Set-top box and media streaming service startup Boxee is seeking out buyers or a fresh round of funding, according to an AllThingsD report that cites unnamed sources familiar with the situation.
The company started life as a software company and eventually a set-top box maker (Boxee Box) that wanted to provide an open-source media software anyone could utilize to stream media from their TV or computer. It’s set-top box was intended as a of video codex Swiss army knife that would play pretty much any format, which was good for the nontechies that just wanted to watch their buddy’s ripped collection of sci-fi TV show DVDs using a USB drive, as well as those who wanted streaming services like Netflix, Spotify, and others.
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However, the company made an unsuccessful “pivot” away from open-source development to focus on a new cloud-based DVR service to capture shows on cable and broadcast television and a new set-top box, Boxee TV (aka Boxee Cloud DVR as it’s now called). VentureBeat’s Devindra Hardawar certainly didn’t think much of it when it first went on sale last year. It looks like consumers share that sentiment despite several new features for the box.
ATD’s Peter Kafka notes that Boxee hired banking firm Allen & Co. to help it secure another $30 million or so in funding but eventually branched out to the idea of an acquisition. The New York-based company has previously raised $26.5 million in funding to date.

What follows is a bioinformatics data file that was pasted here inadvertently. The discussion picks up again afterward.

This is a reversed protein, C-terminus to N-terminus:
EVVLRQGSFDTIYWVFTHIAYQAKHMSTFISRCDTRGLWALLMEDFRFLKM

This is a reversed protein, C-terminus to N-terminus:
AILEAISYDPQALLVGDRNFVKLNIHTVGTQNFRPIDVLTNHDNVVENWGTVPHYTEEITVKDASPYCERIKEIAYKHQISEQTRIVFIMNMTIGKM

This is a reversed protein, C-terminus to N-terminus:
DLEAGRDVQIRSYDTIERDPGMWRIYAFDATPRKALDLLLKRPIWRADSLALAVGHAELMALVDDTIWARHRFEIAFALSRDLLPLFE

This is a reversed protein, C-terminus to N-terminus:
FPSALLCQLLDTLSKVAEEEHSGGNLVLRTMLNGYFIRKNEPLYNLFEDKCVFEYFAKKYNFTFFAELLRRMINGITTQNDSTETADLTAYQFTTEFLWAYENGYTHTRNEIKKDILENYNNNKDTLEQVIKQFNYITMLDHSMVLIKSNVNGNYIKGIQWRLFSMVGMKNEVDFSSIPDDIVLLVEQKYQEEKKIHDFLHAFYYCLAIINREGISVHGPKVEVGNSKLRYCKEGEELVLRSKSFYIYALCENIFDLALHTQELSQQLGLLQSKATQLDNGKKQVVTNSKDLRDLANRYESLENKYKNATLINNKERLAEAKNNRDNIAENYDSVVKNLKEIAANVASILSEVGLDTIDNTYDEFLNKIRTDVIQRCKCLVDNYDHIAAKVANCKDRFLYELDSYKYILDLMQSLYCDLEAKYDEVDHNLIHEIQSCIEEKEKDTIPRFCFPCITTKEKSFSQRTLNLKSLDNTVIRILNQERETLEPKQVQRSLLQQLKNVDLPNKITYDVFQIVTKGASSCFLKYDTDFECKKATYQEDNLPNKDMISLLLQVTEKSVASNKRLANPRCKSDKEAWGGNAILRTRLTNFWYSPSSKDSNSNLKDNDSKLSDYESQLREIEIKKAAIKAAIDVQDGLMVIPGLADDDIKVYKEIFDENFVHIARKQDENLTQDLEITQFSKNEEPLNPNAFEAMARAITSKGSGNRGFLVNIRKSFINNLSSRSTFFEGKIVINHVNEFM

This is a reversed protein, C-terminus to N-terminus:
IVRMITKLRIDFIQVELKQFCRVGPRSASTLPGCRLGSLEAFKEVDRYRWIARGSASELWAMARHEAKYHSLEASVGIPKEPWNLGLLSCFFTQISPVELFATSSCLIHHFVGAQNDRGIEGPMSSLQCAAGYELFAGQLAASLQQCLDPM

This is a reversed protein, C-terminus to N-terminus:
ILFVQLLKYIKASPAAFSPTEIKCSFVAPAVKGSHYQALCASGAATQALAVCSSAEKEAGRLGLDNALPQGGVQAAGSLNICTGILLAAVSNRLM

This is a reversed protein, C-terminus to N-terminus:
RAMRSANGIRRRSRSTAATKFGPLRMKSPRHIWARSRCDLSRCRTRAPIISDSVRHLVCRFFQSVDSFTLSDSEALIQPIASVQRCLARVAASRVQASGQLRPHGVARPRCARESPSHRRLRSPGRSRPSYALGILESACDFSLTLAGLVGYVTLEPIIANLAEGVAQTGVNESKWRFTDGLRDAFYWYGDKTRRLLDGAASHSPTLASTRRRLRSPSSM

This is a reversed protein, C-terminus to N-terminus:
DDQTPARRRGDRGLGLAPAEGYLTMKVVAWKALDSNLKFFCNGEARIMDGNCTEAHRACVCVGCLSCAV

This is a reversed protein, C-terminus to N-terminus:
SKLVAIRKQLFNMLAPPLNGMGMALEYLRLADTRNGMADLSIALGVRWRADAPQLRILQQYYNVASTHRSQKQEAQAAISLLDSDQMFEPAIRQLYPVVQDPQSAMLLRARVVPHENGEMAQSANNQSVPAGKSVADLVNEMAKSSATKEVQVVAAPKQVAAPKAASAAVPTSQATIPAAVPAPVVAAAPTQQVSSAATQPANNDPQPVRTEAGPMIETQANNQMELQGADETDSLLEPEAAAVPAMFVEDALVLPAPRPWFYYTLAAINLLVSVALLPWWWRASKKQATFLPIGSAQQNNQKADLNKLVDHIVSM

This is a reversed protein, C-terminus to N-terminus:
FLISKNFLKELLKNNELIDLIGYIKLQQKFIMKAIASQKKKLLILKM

The shift to acquisition-mode probably had something to do with all the cable TV providers already offering their programming (both live broadcast and whatever was stored on DVR) via streaming devices. For instance, Comcast customers can now stream its Xfinity TV service through the Xbox 360, and Time Warner Cable has added live streaming channel feeds to the Roku as well as its own mobile applications and website. And when it comes to recording the freely available HD broadcast content, the biggest mover is definitely Aereo, even though its only available a handful of cities right now.
It’s kind of tragic to see Boxee’s slow death, especially because the company has done a lot of good in the early cord cutting movement — not to mention its lobbying congress for standards on how consumers can legally record broadcasted TV programming.
If Boxee is able to either secure new funding or a buyer that wants to revitalize the company, I’d expect even more drastic changes to its business model. Hopefully that includes less emphasis on a service-related products in favor of going back to its roots in enhancing the overall TV experience. For example, Boxee could shift its software development to Google TV cheerleader, with its DVR services as purely complimentary. (And lord knows Google TV could use a cheerleader.)
We’re reaching out to Boxee for further comment, and will update the post with any new information.